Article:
The Irish Echo Business Awards, held in Chicago, in May which will spotlight Irish American business leaders and companies building transatlantic bridges.

When Irish American bank robber Willie Sutton (not all those who traced their origins to the Emerald Isle were choirboys, you know) was asked why he robbed banks, he is reported to have responded, "because that's where the money is".
So when I'm asked why I'm heading to Chicago this St Patrick's season and not to D.C. with the rest of the gang, I'm obliged to respond, "because that's where the Irish — and the investors — are".

The Irish you know all about. Chicago was built by the Irish and is pretty much still run by them. Its St Patrick's Day parade is among the biggest in the United States and its river is famously turned green in a celebration where everyone is Irish for a day.

The investors, though, is a story not so well-known. However, over recent times, the Mid-West has been making its mark on Belfast and its environs, thanks to Invest NI and a cadre of visionary entrepreneurs and business leaders who saw the post-ceasefire potential of Belfast.

If, like me, you believe the next five years will usher in an economic lift not seen since the years immediately following the Good Friday Agreement of 1998, then now is the time to go where the investors — and potential investors — are. Indeed, my trip to the City of Broad Shoulders later this month will be to tee things up for the Irish Echo Business Awards in May which will spotlight Irish American business leaders and companies building transatlantic bridges.

Some of the groundbreaking investment stories are well-known: Allstate of Northbrook, Illinois, was among the first US companies into Belfast, Derry and Strabane following the Agreement. Chicago Mercantile Exchange followed soon after, joining the New York Stock Exchange in Belfast — which is a peace process all of its own.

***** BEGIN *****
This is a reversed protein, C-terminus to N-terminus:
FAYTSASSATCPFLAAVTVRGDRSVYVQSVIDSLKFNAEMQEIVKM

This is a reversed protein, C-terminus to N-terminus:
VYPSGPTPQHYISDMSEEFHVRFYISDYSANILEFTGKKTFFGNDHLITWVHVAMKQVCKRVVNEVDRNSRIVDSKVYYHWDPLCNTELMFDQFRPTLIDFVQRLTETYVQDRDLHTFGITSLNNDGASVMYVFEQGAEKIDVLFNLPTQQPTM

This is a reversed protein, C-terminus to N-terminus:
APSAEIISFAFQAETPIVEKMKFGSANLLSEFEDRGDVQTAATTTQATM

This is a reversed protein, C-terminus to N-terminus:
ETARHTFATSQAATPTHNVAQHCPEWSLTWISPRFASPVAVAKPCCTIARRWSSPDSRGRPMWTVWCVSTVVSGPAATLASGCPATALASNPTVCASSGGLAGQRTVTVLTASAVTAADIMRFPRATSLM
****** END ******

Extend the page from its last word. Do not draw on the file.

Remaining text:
At the start of 2020, another Chicago institution, the Chicago Board Options Exchange (CBOE), acquired a small but perfectly formed Belfast FinTech company called Hanweck Technologies which was founded by New Yorker Jerry Hanweck. 
But the story doesn't stop there. Flexera Software, headed by Jim Ryan, has a substantial presence in Belfast while tech company Olenick, founded by Chicago business legend Tom Olenick, boasts a highly-regarded European headquarters in the city.

Then there's the newly-minted Chicago billionaire Steve Sarawitz, a convert to the Bahaii faith and a fan of the Dala Lama, who is giving his fortune away to social justice enterprises. He made his money from payroll systems and has a sizeable footprint in the market town of Ballymoney (that's market as in cattle not as in stocks and shares).

And did I mention that legal behemoth Baker McKenzie is on course to employ 450 in its Belfast Harbour offices?

All of which makes Chicago and its Drake Hotel the perfect venue for the May 8 Irish Echo Business Awards which previously graced Philadelphia (2018) and Boston (2019).

In Chicago, our honorees will be led by transatlantic trailblazer Jim Clerkin, a legendary figure in the drinks trade both in Ireland and in the US, who has recently been promoted to the position of President of Strategic Development at Moët Hennessy. I have no doubt his story from humble beginnings in Rostrevor, Co Down, to the top of his industry will blow them away in the Windy City!

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